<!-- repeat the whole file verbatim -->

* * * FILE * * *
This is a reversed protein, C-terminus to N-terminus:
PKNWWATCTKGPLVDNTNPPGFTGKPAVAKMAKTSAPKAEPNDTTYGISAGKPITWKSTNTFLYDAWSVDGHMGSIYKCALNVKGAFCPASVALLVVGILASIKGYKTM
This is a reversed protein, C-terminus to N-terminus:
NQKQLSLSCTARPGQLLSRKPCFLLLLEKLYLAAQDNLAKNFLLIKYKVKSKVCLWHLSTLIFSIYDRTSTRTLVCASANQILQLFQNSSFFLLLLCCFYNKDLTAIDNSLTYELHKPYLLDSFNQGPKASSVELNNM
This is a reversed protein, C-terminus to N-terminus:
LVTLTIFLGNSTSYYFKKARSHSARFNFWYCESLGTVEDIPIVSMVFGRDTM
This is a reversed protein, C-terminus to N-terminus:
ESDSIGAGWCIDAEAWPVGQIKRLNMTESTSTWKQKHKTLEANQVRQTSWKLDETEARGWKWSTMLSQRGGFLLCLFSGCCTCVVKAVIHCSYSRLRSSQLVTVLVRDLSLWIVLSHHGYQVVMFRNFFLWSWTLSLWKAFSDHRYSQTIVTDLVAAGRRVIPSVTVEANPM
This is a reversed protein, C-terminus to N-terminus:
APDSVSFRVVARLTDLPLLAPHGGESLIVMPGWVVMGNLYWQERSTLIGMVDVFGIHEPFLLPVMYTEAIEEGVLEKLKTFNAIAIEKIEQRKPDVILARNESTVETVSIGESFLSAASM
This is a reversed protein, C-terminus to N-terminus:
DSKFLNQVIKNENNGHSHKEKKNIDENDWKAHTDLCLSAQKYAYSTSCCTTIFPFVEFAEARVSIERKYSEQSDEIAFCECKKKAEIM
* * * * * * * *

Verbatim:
This is a reversed protein, C-terminus to N-terminus:
PKNWWATCTKGPLVDNTNPPGFTGKPAVAKMAKTSAPKAEPNDTTYGISAGKPITWKSTNTFLYDAWSVDGHMGSIYKCALNVKGAFCPASVALLVVGILASIKGYKTM
This is a reversed protein, C-terminus to N-terminus:
NQKQLSLSCTARPGQLLSRKPCFLLLLEKLYLAAQDNLAKNFLLIKYKVKSKVCLWHLSTLIFSIYDRTSTRTLVCASANQILQLFQNSSFFLLLLCCFYNKDLTAIDNSLTYELHKPYLLDSFNQGPKASSVELNNM
This is a reversed protein, C-terminus to N-terminus:
LVTLTIFLGNSTSYYFKKARSHSARFNFWYCESLGTVEDIPIVSMVFGRDTM
This is a reversed protein, C-terminus to N-terminus:
ESDSIGAGWCIDAEAWPVGQIKRLNMTESTSTWKQKHKTLEANQVRQTSWKLDETEARGWKWSTMLSQRGGFLLCLFSGCCTCVVKAVIHCSYSRLRSSQLVTVLVRDLSLWIVLSHHGYQVVMFRNFFLWSWTLSLWKAFSDHRYSQTIVTDLVAAGRRVIPSVTVEANPM
This is a reversed protein, C-terminus to N-terminus:
APDSVSFRVVARLTDLPLLAPHGGESLIVMPGWVVMGNLYWQERSTLIGMVDVFGIHEPFLLPVMYTEAIEEGVLEKLKTFNAIAIEKIEQRKPDVILARNESTVETVSIGESFLSAASM
This is a reversed protein, C-terminus to N-terminus:
DSKFLNQVIKNENNGHSHKEKKNIDENDWKAHTDLCLSAQKYAYSTSCCTTIFPFVEFAEARVSIERKYSEQSDEIAFCECKKKAEIM